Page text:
Enchanted Assemblages: Gameplay Update

Hear ye, hear ye... I have an update for y'all.

After doing some tinkering with the game play modes I decided to alter slightly the concept of game play modes themselves. As dedicated readers will know, originally, I was deciding on different play styles which would seamlessly shift among one another as the player encroached upon different areas in their journey. Well, that is more or less gone.

You see, I realized that that was simply not possible. Or, if it was possible then it would have been very time consuming to 'program' and smooth out of kinks. Now I have simply opted for a more delineated system of game play modes which encourages different styles of reading for different in-game objectives.

Previously, it was my intent to incorporate most, if not all, somehow, of the literary theoretical devices when devising game play modes. I was going to define one set of domineering game play modes, styles, or stylistics as philosopher Gilles Deleuze would say, which would assert specific game play norms as the player interacted with the world while another set of styles would act as a kind of sub-script to that domineering one, and augment in subtle ways how the player interacted.

As I said, it would have simply taken too much time to program and it would have been prone to a much higher degree of error. Additionally, and I had to be realistic about this, that sort of density would have been confusing to students. Now I am simply opting to retain the domineering modes of play. And, alas, I have only decided to include three different styles.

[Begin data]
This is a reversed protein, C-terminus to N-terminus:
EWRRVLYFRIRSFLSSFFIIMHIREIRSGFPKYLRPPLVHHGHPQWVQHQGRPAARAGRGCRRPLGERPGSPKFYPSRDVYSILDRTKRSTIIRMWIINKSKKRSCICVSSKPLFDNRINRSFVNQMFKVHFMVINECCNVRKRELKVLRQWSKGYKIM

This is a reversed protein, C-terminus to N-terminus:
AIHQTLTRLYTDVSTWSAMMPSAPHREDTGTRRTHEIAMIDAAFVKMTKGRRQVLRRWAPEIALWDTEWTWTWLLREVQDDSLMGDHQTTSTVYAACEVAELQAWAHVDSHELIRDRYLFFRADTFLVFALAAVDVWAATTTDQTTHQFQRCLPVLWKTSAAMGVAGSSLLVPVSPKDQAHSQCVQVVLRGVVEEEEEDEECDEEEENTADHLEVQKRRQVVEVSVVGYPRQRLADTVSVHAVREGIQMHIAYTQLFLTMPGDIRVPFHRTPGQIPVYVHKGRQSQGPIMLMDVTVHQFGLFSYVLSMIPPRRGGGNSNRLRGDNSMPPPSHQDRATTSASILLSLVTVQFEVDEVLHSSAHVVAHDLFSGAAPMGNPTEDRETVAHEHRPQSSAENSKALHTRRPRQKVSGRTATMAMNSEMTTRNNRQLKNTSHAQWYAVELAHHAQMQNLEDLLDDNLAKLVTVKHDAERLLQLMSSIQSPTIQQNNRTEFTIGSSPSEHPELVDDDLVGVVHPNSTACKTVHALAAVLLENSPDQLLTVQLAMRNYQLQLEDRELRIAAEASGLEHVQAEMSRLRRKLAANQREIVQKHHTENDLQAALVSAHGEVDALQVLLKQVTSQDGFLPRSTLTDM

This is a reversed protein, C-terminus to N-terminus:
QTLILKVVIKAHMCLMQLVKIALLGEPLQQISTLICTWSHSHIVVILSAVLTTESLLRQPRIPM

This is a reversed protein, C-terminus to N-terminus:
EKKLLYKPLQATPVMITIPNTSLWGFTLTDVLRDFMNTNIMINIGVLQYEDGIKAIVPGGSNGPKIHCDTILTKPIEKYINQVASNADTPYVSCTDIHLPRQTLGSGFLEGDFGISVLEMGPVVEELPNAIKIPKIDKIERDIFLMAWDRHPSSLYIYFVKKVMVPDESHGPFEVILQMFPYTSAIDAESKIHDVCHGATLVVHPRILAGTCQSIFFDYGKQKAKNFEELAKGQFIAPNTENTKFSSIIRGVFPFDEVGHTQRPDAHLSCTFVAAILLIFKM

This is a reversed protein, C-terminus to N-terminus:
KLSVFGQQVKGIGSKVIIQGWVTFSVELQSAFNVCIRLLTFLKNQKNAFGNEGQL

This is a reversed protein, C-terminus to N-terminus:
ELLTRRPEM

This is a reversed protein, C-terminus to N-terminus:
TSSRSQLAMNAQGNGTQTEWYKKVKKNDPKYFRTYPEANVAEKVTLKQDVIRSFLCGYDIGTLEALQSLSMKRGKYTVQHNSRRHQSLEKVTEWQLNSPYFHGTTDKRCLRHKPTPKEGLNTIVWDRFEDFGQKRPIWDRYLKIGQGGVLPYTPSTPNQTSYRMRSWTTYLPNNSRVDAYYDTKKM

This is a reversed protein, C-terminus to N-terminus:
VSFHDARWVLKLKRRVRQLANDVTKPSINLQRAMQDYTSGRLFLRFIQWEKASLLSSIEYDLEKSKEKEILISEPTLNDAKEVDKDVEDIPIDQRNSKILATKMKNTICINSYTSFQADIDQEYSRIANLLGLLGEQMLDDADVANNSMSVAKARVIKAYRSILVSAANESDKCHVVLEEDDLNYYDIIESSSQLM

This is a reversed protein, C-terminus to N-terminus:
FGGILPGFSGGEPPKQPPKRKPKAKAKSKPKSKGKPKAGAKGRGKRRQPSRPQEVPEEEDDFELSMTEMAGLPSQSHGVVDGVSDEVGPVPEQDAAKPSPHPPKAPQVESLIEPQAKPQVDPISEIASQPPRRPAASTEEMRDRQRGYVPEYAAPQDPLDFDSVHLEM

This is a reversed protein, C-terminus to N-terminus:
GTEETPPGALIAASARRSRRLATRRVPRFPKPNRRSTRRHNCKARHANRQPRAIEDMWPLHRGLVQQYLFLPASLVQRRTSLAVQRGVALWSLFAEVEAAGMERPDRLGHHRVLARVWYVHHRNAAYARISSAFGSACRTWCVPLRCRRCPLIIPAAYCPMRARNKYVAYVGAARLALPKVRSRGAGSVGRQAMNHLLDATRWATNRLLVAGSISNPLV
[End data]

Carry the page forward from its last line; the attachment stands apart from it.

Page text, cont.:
All though it is lamentable that this course is a necessity, it is nonetheless a necessity. Let us be honest, it would have been too densely packed for its own good. So much would have been 'going on' that the reader would not have known where to begin when attempting to unpack a scenario, dungeon, or boss encounter. They would have had a thousand questions in their mind and none of which would have provided any clear route to what would be asked of them to solve.

So with sticking to just three game play modes I hope to give the players a deeper experience. Something where I am able to get a bit more intimate instead of dense for the sake of density.

The three game play modes are: (1) Combat; close reading, (2) Adventure; Marxist criticism, and (3) Mystery; Reader-Response Criticism.

Since each of these modes follow one another very closely in their hermenuetic practice, I figured that it would be the easiest to play around with these ideas in relation to enemy encounters, dungeon navigation, and player-text interaction. Each truly demands the inclusion of at least one another, if not all three, so while there will be moments in the game which prizes one game play mode over another, no such style will ever be left out in the dark during game play.

Okay, that is all I have foe now. Next time I will elaborate upon the role of comments in this game!